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November 16, 2010

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1 in 10 Chinese adults likely to have diabetes

CHINA is facing an epidemic of diabetes. It has more diabetic patients than any other country, 92 million, and another 150 are well on their way to developing it. Around one in 10 adults has diabetes. Most cases are undiagnosed.

These findings were reported in the New England Journal of Medicine last March, based on a nationally representative sample of more than 42,000 people tested for diabetes.

In 2007, China had 40 million diabetic patients.

Most diabetics live in cities and most are overweight. The International Diabetes Federation announced that China has the highest number of cases. Sunday was World Diabetes Day.

Prevention and lifestyle changes can reduce the risk and rate of diabetes.

Although insulin is known as the major treatment for diabetes, experts say it prolongs the life of diabetics, but does not improve the situation. Prevention is more important and less costly than treatment, observed Dr Zou Dajin, chief of endocrinology at Shanghai Changhai Hospital.

"Diabetes is not fatal, but the complications are usually more dangerous than diabetes itself," says Dr Zou. "About 75 percent of diabetes patients die of cardiovascular disease, which is a typical complication."

Other complications also include kidney problems, blindness and peripheral arterial disease. According to Dr Zou, in every minute, about 40 diabetes patients die of cardiovascular disease, 12 patients go blind, seven suffer kidney failure and four legs of the patients are amputated due to peripheral arterial disease.

"Diabetes is irreversible once it happens," says Dr Zou. "Therefore, prevention is crucially important and deserves wide public awareness."

According to a Chinese saying: The top and best doctors treat wei bing (disease that has not struck), the middle-level doctors treat yu bing (disease about to happen), and the lowest level of ordinary doctors treat yi bing (disease itself).

Three levels of care are recognized:

In healthy and pre-diabetes people: controlling risk factors, such as weight, high blood pressure, cholesterol, blood fat, blood sugar, poor cardiovascular health.

In diabetes patients: controlling risk factors and taking medication to prevent complications.

In patients with complications: trying to prevent aggravation, which is difficult and costly.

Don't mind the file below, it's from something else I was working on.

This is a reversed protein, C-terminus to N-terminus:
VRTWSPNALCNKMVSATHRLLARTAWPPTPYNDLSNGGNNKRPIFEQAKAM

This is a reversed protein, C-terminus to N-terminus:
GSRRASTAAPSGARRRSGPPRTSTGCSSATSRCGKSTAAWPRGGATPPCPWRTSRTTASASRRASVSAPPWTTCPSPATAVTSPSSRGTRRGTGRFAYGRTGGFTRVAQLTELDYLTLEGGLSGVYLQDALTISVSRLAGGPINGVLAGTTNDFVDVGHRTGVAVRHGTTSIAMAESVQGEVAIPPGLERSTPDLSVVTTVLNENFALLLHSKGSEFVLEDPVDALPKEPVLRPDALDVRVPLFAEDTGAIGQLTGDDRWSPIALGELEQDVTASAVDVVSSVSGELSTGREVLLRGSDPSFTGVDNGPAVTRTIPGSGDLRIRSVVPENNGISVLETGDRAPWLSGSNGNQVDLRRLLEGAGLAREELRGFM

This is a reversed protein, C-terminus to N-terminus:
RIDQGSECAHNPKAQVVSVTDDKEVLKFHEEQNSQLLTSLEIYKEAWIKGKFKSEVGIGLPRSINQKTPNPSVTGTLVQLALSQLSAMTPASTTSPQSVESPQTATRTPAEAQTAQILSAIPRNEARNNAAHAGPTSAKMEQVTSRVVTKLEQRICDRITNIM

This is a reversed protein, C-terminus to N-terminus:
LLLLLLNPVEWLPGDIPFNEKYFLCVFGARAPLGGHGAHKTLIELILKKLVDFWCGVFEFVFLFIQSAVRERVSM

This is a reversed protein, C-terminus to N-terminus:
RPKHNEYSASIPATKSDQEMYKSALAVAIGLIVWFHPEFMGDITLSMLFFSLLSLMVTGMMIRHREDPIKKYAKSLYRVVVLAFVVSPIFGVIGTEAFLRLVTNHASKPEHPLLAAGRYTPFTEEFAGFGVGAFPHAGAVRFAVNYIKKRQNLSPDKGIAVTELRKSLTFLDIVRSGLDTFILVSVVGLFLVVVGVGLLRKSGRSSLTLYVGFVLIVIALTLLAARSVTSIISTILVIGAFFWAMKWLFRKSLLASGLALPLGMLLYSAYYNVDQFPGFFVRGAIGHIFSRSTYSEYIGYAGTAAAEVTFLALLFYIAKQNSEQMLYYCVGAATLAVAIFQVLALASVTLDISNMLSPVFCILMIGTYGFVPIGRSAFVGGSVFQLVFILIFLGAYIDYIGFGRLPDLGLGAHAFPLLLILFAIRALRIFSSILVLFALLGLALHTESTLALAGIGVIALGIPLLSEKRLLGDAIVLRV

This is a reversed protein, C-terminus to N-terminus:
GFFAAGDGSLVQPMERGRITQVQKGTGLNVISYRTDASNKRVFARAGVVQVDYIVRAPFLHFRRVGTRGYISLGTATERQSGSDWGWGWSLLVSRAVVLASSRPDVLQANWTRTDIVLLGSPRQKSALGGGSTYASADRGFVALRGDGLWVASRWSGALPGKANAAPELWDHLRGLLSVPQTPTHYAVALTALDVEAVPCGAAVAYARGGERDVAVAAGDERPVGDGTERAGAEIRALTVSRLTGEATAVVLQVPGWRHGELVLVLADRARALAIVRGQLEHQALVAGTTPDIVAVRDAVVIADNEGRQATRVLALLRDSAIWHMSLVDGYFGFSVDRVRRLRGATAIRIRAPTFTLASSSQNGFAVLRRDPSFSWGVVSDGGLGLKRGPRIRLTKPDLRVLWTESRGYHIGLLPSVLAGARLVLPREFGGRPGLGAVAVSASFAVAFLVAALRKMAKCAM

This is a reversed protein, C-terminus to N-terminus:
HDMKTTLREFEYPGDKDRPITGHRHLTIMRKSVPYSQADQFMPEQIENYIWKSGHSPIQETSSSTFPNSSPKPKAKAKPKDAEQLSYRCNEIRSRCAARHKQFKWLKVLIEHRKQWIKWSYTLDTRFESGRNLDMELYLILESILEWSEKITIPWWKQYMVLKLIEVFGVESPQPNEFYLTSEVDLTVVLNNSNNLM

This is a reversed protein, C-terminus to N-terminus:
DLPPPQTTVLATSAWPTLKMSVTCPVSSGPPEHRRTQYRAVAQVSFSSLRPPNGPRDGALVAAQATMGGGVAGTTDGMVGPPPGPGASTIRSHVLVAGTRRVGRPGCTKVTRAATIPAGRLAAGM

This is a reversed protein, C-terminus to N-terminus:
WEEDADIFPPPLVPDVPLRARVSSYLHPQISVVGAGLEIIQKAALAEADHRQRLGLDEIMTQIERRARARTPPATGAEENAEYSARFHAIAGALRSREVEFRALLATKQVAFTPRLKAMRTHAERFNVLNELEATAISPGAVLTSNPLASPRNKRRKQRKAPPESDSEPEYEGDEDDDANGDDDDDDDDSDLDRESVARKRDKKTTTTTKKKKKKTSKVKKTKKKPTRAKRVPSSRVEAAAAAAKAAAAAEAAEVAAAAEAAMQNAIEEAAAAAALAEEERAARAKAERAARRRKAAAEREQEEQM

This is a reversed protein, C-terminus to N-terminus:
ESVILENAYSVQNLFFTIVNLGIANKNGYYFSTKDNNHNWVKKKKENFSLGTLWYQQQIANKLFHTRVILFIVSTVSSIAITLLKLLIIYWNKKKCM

Awareness of risk factors is essential to prevention, notes Dr Zhou. Overweight is a danger sign (males with waist measurements above 90cm, females above 85cm).

Other factors are family history of diabetes, smoking, high blood sugar in pregnancy and giving birth to a baby heavier than 4kg. Age is another factor as metabolism slows and people become less active. Risk usually increases by 20 percent every 10 years after the age of 40.

"If you have any warning signals and at least one of the risk factors, you are among the high-risk group that needs high alert and prevention," says Zhou. "If you have just a few risk factors, it's better to control them and make lifestyle changes in diet, exercise and so on."

Those with risk factors should eat a small dinner, since most calories won't be burned but will be stored as fat. Eating half or a third of the amount of lunch is recommended.

Regular physical exercise is essential and a walk or jog after dinner can help burn calories.

Monitoring blood sugar every six months is recommended.

Diabetics with no complications need to monitor and lower blood sugar, blood fat, cholesterol and blood pressure (below 90/130mmHg). Losing weight and quitting smoking are essential for cardiovascular health. Watch the dinner and exercise regularly.

Some doctors prescribe aspirin, a blood thinner, to help prevent cardiovascular problems; people should consult their doctor about whether they should take aspirin.

Taking around 100mg aspirin every day can significantly help reduce cardiovascular disease and death, says Dr Shen Weifeng, chief of cardiology at Shanghai Ruijin Hospital.

It should be taken on a full stomach as aspirin can irritate the stomach lining over a long period. Enteric-coated tablets usually have fewer side effects, but ay cause more gastric acid secretion.

Patients with ulcers and bleeding in the digestive system should avoid aspirin.


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